That's how most of us have been working. The branch you want to have reviewed, you should have rebased against origin/master anyway. You can push it to your clone in a branch too, it's you keeping it fresh regardless of where your branch lives.
Comment 8 Dominik Kummer 2021-10-21 14:05:10 UTC
@Aleix without cron mirroring the fork I'd rather add and fetch a remote "upstream", rebase upstream/master and push origin master.

The thing is, if an organizational vector touches several integral kde projects (in a modular way of course) and probably takes lots of local research and testing, I think its better to have relevant up-to-date forks, which keeps the concept/usecase/showcase isolated first. Thats the case if a feature is complex, and one has no interest in discussing/arguing every single merge or something.

My aim is to show usecases of rdf, nepomuk/baloo, akonadi, kraft, calligra/kile, freecad (bim/ifc), kplan inside a custom arch distro. If the usecase/concept is actually useful I could propose/file merge requests upstream to kde.

So I am currently planning a continous integration across arch build system, kdesrc-build and custom distro build system, containerized testing with buildah/podman/nspawn.

Mirroring the fork's master just seemed to be useful, to get rid of the local upstream rebase.
Comment 9 Ben Cooksley 2021-10-23 18:30:29 UTC
Sorry i'm still a little confused here as to how mirroring fixes your issue.

If there are no changes required, then a fork shouldn't need to be created and you can just use the original upstream repository.

If changes are required, then your repository would need to be rebased, which is something only a human can realistically do (in case of conflicts, etc). The only thing I see that mirroring would help with is that it would save you having a separate remote and running "git fetch" in your local copy.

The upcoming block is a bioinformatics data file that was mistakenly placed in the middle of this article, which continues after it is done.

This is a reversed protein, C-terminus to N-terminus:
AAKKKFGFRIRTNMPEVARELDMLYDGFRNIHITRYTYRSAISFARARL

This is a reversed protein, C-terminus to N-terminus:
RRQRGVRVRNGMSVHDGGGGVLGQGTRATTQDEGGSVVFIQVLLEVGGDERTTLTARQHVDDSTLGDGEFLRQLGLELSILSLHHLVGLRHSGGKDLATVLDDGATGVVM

Unless i've missed something here?
Comment 10 Dominik Kummer 2021-10-23 18:51:43 UTC
As far as I understood the mirroring-feature, it just does mirror the upstream master branch hourly/daily/weekly into my fork master branch, no matter what, like a hard reset. So everything I merge into my own fork master will be lost.

But if I merge the regularly updated fork master into my fork feature branch, I can solve possible conflicts with latest master on my own, and finally file a merge request upstream. So upstream developer receives a conflict free merge with high probability.

Maybe I got something wrong with the mirror-feature's purpose anyway. possible of course. even likely.
Comment 11 Ben Cooksley 2021-10-23 19:03:43 UTC
My understanding of Gitlab's mirroring functionality is that it works by creating an exact replica - any branch or tags you create that don't exist upstream will be erased by it.

We have custom tooling that supports the KDE Patchset for Qt for this very reason.
Comment 12 Dominik Kummer 2021-10-23 19:23:29 UTC
Created attachment 142801 [details]
gitlab mirror settings

@Ben thats the default behavior I guess. But in recent years several gitlab clients/users asked for additional options, which can be useful for distributed development.